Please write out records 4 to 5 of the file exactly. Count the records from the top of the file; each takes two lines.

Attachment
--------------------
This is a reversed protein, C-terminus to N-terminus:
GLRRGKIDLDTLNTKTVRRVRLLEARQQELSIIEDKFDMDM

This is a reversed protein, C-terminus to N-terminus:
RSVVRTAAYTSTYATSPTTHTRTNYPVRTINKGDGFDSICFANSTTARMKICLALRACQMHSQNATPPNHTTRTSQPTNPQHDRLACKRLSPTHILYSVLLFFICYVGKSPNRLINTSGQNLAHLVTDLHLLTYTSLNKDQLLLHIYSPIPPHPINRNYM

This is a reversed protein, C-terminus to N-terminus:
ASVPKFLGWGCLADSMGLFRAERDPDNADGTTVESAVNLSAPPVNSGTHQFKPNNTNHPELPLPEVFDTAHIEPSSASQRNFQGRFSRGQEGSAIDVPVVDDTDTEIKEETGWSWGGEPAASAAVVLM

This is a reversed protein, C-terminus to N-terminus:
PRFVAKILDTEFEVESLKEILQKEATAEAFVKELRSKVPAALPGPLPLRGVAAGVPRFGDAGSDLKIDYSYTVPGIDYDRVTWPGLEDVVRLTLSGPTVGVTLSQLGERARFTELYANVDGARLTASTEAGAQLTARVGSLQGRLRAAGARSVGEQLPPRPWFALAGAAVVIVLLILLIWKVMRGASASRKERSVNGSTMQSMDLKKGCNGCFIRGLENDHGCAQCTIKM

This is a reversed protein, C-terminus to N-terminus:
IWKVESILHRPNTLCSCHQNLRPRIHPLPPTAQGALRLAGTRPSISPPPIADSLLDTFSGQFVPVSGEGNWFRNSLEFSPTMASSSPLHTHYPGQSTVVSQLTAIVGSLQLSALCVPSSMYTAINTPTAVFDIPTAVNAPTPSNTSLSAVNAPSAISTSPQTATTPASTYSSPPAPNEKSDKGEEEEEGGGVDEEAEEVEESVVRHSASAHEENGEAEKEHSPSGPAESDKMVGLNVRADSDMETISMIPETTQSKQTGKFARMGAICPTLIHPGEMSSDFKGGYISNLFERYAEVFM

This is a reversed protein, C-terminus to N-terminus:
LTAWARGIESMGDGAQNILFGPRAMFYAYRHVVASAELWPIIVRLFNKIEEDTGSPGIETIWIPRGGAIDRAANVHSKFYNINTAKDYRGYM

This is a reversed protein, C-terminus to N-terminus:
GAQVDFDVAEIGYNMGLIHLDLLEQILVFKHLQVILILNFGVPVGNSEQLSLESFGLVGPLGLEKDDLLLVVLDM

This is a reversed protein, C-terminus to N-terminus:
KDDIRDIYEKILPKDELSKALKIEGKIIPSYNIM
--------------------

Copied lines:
This is a reversed protein, C-terminus to N-terminus:
PRFVAKILDTEFEVESLKEILQKEATAEAFVKELRSKVPAALPGPLPLRGVAAGVPRFGDAGSDLKIDYSYTVPGIDYDRVTWPGLEDVVRLTLSGPTVGVTLSQLGERARFTELYANVDGARLTASTEAGAQLTARVGSLQGRLRAAGARSVGEQLPPRPWFALAGAAVVIVLLILLIWKVMRGASASRKERSVNGSTMQSMDLKKGCNGCFIRGLENDHGCAQCTIKM

This is a reversed protein, C-terminus to N-terminus:
IWKVESILHRPNTLCSCHQNLRPRIHPLPPTAQGALRLAGTRPSISPPPIADSLLDTFSGQFVPVSGEGNWFRNSLEFSPTMASSSPLHTHYPGQSTVVSQLTAIVGSLQLSALCVPSSMYTAINTPTAVFDIPTAVNAPTPSNTSLSAVNAPSAISTSPQTATTPASTYSSPPAPNEKSDKGEEEEEGGGVDEEAEEVEESVVRHSASAHEENGEAEKEHSPSGPAESDKMVGLNVRADSDMETISMIPETTQSKQTGKFARMGAICPTLIHPGEMSSDFKGGYISNLFERYAEVFM